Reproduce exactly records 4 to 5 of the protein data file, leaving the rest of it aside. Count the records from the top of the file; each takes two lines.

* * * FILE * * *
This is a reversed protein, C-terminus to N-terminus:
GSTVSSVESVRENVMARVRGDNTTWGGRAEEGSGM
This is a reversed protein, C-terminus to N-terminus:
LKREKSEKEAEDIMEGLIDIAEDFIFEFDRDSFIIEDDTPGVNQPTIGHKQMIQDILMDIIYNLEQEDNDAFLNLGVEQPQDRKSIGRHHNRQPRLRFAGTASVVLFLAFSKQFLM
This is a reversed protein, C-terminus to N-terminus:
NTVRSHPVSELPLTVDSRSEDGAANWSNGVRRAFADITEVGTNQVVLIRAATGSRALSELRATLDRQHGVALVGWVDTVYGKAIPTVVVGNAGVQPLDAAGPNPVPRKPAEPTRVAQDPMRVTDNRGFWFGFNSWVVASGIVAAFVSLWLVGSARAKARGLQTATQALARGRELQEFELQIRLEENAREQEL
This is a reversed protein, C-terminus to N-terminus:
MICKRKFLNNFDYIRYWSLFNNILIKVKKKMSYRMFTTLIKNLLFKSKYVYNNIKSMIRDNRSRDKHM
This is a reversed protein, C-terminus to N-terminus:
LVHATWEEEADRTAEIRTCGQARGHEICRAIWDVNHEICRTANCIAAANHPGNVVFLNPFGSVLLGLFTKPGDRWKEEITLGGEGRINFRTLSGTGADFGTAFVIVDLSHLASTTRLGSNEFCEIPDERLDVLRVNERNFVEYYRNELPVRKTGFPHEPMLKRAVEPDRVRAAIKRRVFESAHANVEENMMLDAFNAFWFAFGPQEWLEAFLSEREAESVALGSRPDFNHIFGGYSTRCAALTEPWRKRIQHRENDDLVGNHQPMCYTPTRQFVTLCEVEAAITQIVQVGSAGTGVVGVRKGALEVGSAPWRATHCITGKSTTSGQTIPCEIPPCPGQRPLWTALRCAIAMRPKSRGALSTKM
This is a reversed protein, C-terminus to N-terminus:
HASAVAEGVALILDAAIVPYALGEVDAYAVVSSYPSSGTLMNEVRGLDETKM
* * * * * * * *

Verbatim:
This is a reversed protein, C-terminus to N-terminus:
MICKRKFLNNFDYIRYWSLFNNILIKVKKKMSYRMFTTLIKNLLFKSKYVYNNIKSMIRDNRSRDKHM
This is a reversed protein, C-terminus to N-terminus:
LVHATWEEEADRTAEIRTCGQARGHEICRAIWDVNHEICRTANCIAAANHPGNVVFLNPFGSVLLGLFTKPGDRWKEEITLGGEGRINFRTLSGTGADFGTAFVIVDLSHLASTTRLGSNEFCEIPDERLDVLRVNERNFVEYYRNELPVRKTGFPHEPMLKRAVEPDRVRAAIKRRVFESAHANVEENMMLDAFNAFWFAFGPQEWLEAFLSEREAESVALGSRPDFNHIFGGYSTRCAALTEPWRKRIQHRENDDLVGNHQPMCYTPTRQFVTLCEVEAAITQIVQVGSAGTGVVGVRKGALEVGSAPWRATHCITGKSTTSGQTIPCEIPPCPGQRPLWTALRCAIAMRPKSRGALSTKM